No way! Although most agencies will only employ graduates, there’s no reason why a freelancer needs anything other than a good command of the English language, creativity and a flare for writing. There are many copywriting courses available, if you’re a little unsure or want to hone your skills, but make sure the course work is set by an experienced and reputable copywriter.

2. Can previous work experience help?

Yes! Sales and marketing experience is very useful if you intend to make a living as a sales copywriter. At the very least, you should understand the sales process and the customer service aspect.

3. I don’t have a portfolio. How can I get work?

Create one! Write some articles, write a small book, write some sales letters, brochures and emails. Show what you can do. Write for free. Write for charities, magazines or newspaper letter pages. Use your imagination and write about anything.

4. Where are the best places to get work?

You could try contacting marketing agencies by way of a letter of introduction, but don’t hold your breath. Magazines are always looking for fillers, so this would be a good place to start. Local small businesses might be interested in having some leaflets written for door to door delivery. Contact them by letter, listing your services and your rates.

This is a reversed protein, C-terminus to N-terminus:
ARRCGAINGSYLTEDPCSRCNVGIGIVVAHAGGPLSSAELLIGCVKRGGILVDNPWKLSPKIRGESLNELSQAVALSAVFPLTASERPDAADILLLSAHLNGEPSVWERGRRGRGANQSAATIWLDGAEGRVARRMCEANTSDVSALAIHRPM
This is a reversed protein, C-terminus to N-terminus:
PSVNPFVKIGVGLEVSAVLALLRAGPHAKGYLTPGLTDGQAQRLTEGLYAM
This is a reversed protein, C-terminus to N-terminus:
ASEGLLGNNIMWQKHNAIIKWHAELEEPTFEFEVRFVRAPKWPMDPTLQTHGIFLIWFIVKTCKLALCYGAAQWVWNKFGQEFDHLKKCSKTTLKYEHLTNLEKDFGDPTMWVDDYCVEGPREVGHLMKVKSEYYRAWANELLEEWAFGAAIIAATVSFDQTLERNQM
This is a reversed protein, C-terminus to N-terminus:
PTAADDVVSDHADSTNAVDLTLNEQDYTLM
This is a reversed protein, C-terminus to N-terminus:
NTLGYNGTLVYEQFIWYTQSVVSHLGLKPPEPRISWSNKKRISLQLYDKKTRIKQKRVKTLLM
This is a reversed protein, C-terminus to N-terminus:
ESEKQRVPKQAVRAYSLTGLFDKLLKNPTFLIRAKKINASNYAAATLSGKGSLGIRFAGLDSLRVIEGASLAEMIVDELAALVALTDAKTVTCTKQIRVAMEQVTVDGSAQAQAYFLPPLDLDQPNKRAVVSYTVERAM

When you have gained a little experience, go online and subscribe to some of the freelance websites. Elance, Freelance Work Exchange and Getafreelancer are quite good, but be prepared to compete with other bidders from all over the world. Some Indian freelancers will work for as little #3 an hour, so you’re up against it. Still, I think it’s worth the experience. I get some of my assignments this way.

Build a website or have someone do it for you. I’m of the opinion that all businesses should have a website if they want to stay in business.
Create a mail shot and work your way through your local Yellow Pages. Sell yourself. It’s what you will have to do anyway, so get used to it.
5. What should I charge for my services?

This is just a guide. You’ll instinctively know when you’ve become established.
A one page letter consists of around 500 words and should take no more than 2 hours to write, revise and finalise. If you want #10 an hour, that’ll be #20 for the job. Don’t bother quoting a price per word as you’ll find yourself writing a load of drivel in order to fill the pages.

Again, once you’re established you can charge what you think your work is worth. It’s not uncommon to charge #400 for a 6 page sales letter, if you’re good.

6. What do you think is the most essential skill of a successful copywriter?

If you can’t do this, you won’t be very successful.

“Write as you talk”